04/24/2013 12:38 pm ET Updated Jun 24, 2013

Taking the HydRoad: Students Design Green Transportation Solutions

By Kristin Caddick, junior at Gaston Day School in Gastonia, North Carolina

If you take 450 students at an environmental conference from around the globe and sort them into 44 groups, what do you get? You get 44 different ideas with the power to be world altering solutions. Upon attending the 2013 Global Student Leaders Summit in Costa Rica, I was intimidated by the upcoming 'innovation' workshop that we were all to complete over a span of 4 hours. How were we, high school students, supposed to identify a world issue and create a solution all by ourselves? Luckily, we were introduced to a concept called 'The Design Thinking Process.'


This process is comprised of six steps to guide you through the journey of change: Identify (What are the different ways we can consider the implications of this scenario?), Empathy (Who is the audience affected by this problem and why?), Define (What is your team's design challenge?), Ideate (What is your solution to the challenge?), Prototype, (What does your solution look like?) and Evolve (How will you share this idea with the world?). These steps are applicable to almost every situation in life and create a clear path for navigating your way to a practical solution.

About five groups had to tackle the challenge of transportation. Our prompt gave us a scenario of a congested school in which student pick-up and drop-off was inefficient, causing pollution, inconvenient, and dangerous for the students. EF encouraged us to think wildly outside the box, regardless of the outcome. As CEO of EF Tours, Dr. Edward Hult stressed to us, "You have to take the fear out of the failure."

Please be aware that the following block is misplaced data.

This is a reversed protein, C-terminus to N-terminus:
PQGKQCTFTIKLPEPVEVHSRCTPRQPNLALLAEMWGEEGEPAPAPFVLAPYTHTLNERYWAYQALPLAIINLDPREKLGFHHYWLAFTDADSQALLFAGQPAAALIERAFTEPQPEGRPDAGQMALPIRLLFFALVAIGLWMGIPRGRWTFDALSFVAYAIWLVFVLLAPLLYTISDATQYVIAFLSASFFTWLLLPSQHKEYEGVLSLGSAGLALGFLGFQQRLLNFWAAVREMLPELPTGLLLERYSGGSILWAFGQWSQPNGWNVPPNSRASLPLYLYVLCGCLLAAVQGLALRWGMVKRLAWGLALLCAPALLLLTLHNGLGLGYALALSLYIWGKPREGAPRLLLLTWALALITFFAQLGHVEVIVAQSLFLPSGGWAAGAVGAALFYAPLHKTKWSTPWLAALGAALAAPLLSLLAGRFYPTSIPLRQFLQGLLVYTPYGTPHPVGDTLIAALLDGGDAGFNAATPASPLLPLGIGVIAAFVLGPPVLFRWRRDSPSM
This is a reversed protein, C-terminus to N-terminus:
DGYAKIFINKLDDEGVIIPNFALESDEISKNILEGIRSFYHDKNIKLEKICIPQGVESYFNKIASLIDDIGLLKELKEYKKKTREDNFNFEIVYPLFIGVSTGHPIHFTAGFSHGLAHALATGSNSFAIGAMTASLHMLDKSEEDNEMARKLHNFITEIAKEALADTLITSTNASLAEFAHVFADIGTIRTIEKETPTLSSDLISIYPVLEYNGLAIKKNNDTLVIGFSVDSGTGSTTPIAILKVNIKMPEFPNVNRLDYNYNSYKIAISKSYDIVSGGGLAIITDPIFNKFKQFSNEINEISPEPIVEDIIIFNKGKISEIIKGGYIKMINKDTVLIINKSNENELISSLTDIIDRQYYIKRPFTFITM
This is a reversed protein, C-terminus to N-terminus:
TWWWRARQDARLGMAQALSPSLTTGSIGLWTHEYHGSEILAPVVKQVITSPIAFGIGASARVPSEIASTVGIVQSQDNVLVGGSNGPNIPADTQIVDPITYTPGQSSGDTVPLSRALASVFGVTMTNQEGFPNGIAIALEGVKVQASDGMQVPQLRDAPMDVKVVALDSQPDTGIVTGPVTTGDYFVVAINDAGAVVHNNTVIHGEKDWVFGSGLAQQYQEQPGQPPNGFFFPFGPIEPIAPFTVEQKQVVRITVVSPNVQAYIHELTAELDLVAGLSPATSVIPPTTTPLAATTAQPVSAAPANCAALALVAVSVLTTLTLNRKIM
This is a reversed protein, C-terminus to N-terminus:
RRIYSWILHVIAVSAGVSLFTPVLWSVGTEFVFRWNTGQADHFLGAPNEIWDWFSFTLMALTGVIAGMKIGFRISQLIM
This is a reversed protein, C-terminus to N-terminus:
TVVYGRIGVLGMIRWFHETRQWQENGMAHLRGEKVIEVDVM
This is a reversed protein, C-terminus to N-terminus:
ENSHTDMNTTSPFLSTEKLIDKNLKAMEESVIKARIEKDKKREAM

My group embraced the newfound freedom and developed the idea of a 'Hydroad School.' We created a 3D model of a school built on top of a lake. Connecting to the school would be man-made canals in which students would ride gondola type boats onto the campus.


These boats would run partially by the students using pedals like a paddle boat and by electricity that would run through a wire connected to the boat. Students would also have the option to walk to school. All of these changes reduce the environmental impact from cars, provide exercise for students and faculty, is time efficient, and cost effective.


Another group created a solution called the eco-wheel, which was focused around reducing one's carbon footprint. Through social media such as Facebook, Twitter, and iPhone apps, the group's solution would work to change the attitude and behaviors of students and parents. Their plan also included a website where one could be educated on and choose a reduced impact solution for modes of transportation. Along with weekly promotions, the idea included a cupcake program to serve as an incentive to participate. Other options included were carpool systems and a pay-to-park license fee to raise money to build bike racks at the school.


The diverse group of 450 students attending the summit banding together to solve problems within society has been a gratifying experience for all of us. We've been inspired by some of the environment's most prominent advocates, mentored by EF's supportive staff, all the while breaking down cultural barriers. Now, we're all eager to apply our knowledge to our own communities and rise to the challenge of being a true global leader.

All of us traveling to Costa Rica are excited to experience a new culture and share our ideas with students from around the world through EF's Summit! Follow us on Twitter at #EFSummit or on Facebook at

About the Global Student Leaders Summit Series
This post is part of a series produced by The Huffington Post and EF Education First, in recognition of the 2013 EF Global Student Leaders Summit in Costa Rica (April 20 and 21). Each year, the EF Global Student Leaders Summit brings together hundreds of high school students and teachers from around the world for experiential learning tours and a leadership and innovation conference to help the next generation of leaders understand and solve critical global issues. Learn more about EF Education First and the Global Student Leaders Summit.